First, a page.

Asmahan: Administrative and financial corruption is the most enemy of what's happening in Yemen, more than 11 billion dollars through six years nearly, that will make a new structure. It is possible to pay the stopped salaries of the State employees for years.

There is no governmental watchdog, as a result of multiple governments and political dispersion between two governments and two bodies in Sana'a and Aden.
But what can be done is the existence of a mechanism for oversight and accountability by civil society organizations monitoring these funds, it reveals where the funding goes. There was an earlier initiative, but it suddenly disappeared.
And civil society organizations can play through lobbying and advocacy to mitigate the size of financial and administrative corruption in humanitarian assistance.

Dr. Aref AL-Hag: The women's movement needs an evaluation mechanism and the role of women's civic organizations must be activated the principle with accountability and transparency, one of the structural constraints facing the Yemeni feminism movement is the crisis of bridging the elite and Women's Grassroots.
Maha Awad: The issue of the feminism movement and the interdependence relation of strategic mutual support, support and solidarity in the context of women-led efforts are needed to be reassessed.

For example, the mechanism led by the United Nations envoy in dealing with the involvement of women in the advisory group led by the Office of the Envoy, responses about feminism movement and the situation of schizophrenia and isolation that they are living have deepened.

But the subject that related to feminism movement and its relationship with the active actors, whether the local authority leaders or even the parties to the Yemeni conflict, or even at the level of the coalition that leads the guardianship of the peace process.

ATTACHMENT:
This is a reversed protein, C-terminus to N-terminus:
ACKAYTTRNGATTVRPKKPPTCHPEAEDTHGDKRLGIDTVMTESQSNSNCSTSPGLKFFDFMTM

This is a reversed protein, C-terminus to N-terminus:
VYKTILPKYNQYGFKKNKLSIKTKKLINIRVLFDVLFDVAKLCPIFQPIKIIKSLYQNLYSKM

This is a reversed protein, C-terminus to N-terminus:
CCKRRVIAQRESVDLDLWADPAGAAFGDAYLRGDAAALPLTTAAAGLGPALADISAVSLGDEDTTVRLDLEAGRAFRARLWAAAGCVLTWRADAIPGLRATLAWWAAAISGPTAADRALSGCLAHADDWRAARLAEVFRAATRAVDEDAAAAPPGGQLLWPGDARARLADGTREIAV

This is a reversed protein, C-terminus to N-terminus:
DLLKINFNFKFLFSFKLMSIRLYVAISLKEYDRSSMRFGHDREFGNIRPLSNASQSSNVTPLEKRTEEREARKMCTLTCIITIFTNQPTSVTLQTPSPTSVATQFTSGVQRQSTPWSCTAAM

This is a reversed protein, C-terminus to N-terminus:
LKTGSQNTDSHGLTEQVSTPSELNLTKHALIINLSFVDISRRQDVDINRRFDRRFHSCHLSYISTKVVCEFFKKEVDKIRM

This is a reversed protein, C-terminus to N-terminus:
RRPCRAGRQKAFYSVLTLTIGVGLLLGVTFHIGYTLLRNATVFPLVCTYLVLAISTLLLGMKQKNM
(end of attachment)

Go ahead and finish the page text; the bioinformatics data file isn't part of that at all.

I believe that all parties are unanimous in the exclusion of women and marginalizing their roles, women are in a struggle period to assert this role, but they need to bring back the levels of this struggle so as to create solidarity and recognition of what they are doing in terms of expanding relations with and among the community, as organizations and groups, our logic is forming pressure forces for change to reach peace, and empowering women of their rights and defending the issues of the women's agenda, security and peace.

Regarding the subject of the National Plan, I regret that when the Government approved the Plan with its shortcomings and what it is, it didn't determine a budget for it, That is, the Government has been stripped of any responsibility and it doesn't commit itself towards the bodies concerned with the implementation of this plan. It's been two years since this plan, which was approved in 2012 and it doesn't work by it, and there's a lot of bodies who don't know anything about it, and they're not familiar with its details.

Women are selected at the Feminist Summit, the number has been at the first top was 70 then 83 then100, There are criteria for participants in the feminist summit and they come within their choice, and we're committed to it.
Unfortunately, the National Commission for Women has not found any government commitment in restoring its status and consideration, and here we must address the Supreme Council for Women, the National Committee for Women is a professional executive advisory body to the Supreme Council, which is chaired by the Prime Minister. It has called for to be reactivated National Committee from the council of Ministry, but there is no positive response to this moment.
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A Workshop on the Role of Women in Mediation and Local Peacebuilding Process